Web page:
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Rohan v. Saline County Jail

United States District Court, D. Kansas

April 30, 2019

CHRISTOPHER SCOTT ROHAN, Plaintiff,
v.
SALINE COUNTY JAIL and JAMIE LNU, Defendants.

          ORDER

          Sam A. Crow, U.S. District Senior Judge.

         This case is before the court to screen plaintiff's pro se complaint pursuant to 28 U.S.C. §§ 1915 and 1915A.

         I. Pro se standards

         “A pro se litigant's pleadings are to be construed liberally and held to a less stringent standard than formal pleadings drafted by lawyers.” Hall v. Bellmon, 935 F.2d 1106, 1110 (10th Cir. 1991). A pro se litigant, however, is not relieved from following the same rules of procedure as any other litigant. See Green v. Dorrell, 969 F.2d 915, 917 (10th Cir. 1992), cert. denied, 507 U.S. 940 (1993). A district court should not “assume the role of advocate for the pro se litigant.” Hall, supra. Nor is the court to “supply additional factual allegations to round out a plaintiff's complaint.” Whitney v. State of New Mexico, 113 F.3d 1170, 1173-74 (10th Cir. 1997).

         II. Screening standards

         Title 28 United State Code Section 1915A requires the court to review cases filed by prisoners seeking redress from a governmental entity or employee to determine whether the complaint is frivolous, malicious or fails to state a claim upon which relief may be granted. The court is authorized to make the same review in cases brought in forma pauperis. 28 U.S.C. § 1915(e)(2)(B). Here plaintiff has pending a motion for leave to proceed in forma pauperis. Doc. No. 2.

         When deciding whether plaintiff's complaint “fails to state a claim upon which relief may be granted, ” the court must determine whether the complaint contains “sufficient factual matter, accepted as true, to ‘state a claim for relief that is plausible on its face.'” Ashcroft v. Iqbal, 556 U.S. 662, 678 (2009)(quoting Bell Atl. Corp. v. Twombly, 550 U.S. 544, 570 (2007)).

The plausibility standard is not akin to a probability requirement, but it asks for more than a sheer possibility that a defendant has acted unlawfully. Where a complaint pleads facts that are merely consistent with a defendant's liability, it stops short of the line between possibility and plausibility of entitlement to relief.

Id. A plausibility analysis is a context-specific task depending on a host of considerations, including judicial experience, common sense and the strength of competing explanations for the defendant's conduct. See id. at 679; Twombly, 550 U.S. at 567.

         The court accepts the plaintiff's well-pled factual allegations as true and views them in the light most favorable to the plaintiff. United States v. Smith, 561 F.3d 1090, 1098 (10th Cir. 2009). The court, however, is not required to accept legal conclusions alleged in the complaint as true. Iqbal, 556 U.S. at 678. “Thus, mere ‘labels and conclusions' and ‘a formulaic recitation of the elements of a cause of action' will not suffice” to state a claim. Khalik v. United Air Lines, 671 F.3d 1188, 1191 (10th Cir. 2012) (quoting Twombly, 550 U.S. at 555). A complaint alleging that several defendants violated § 1983 must plainly allege exactly who, among the many defendants named, did what to plaintiff, with enough detail to provide each individual with fair notice as to the basis of the claims against him or her. See Robbins v. Okla. ex rel. Dep't of Human Servs., 519 F.3d 1242, 1248-1250 (10th Cir. 2008).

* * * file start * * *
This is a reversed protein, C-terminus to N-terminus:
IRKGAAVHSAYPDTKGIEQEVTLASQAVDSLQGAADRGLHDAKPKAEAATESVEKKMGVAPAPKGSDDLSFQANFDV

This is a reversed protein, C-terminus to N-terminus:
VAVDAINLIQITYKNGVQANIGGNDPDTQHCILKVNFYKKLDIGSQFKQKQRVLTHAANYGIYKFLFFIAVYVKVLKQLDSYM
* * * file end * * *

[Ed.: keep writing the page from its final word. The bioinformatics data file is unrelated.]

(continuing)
III. The complaint

         Plaintiff alleges that he suffered dog bites to his hand and leg during his arrest on March 7, 2019. He claims that the bites became infected and that, while incarcerated, he did not receive proper treatment or antibiotics for 8 days. He further claims that he has not received an x-ray for his hand, although it is still “messed up.”

         Plaintiff's complaint is written on a form for bringing an action under 42 U.S.C. § 1983. Plaintiff describes his claims as “medical malpractice” and “unprofessional misconduct.” He names the Saline County Jail and “medical staff”/Jamie LNU, a nurse practitioner, as “defendants” (Doc. No. 1, pp. 1-2), although only the Saline County Jail and “medical personnel” are listed as defendants in the caption of the complaint. Partial names of other persons at the Saline County Jail are mentioned at page 3 of the complaint. But, these persons are not listed as “defendants” on pp. 1-2 of the form or in the caption of the complaint. Rule 10(a) of the Federal Rules of Civil Procedure requires ...


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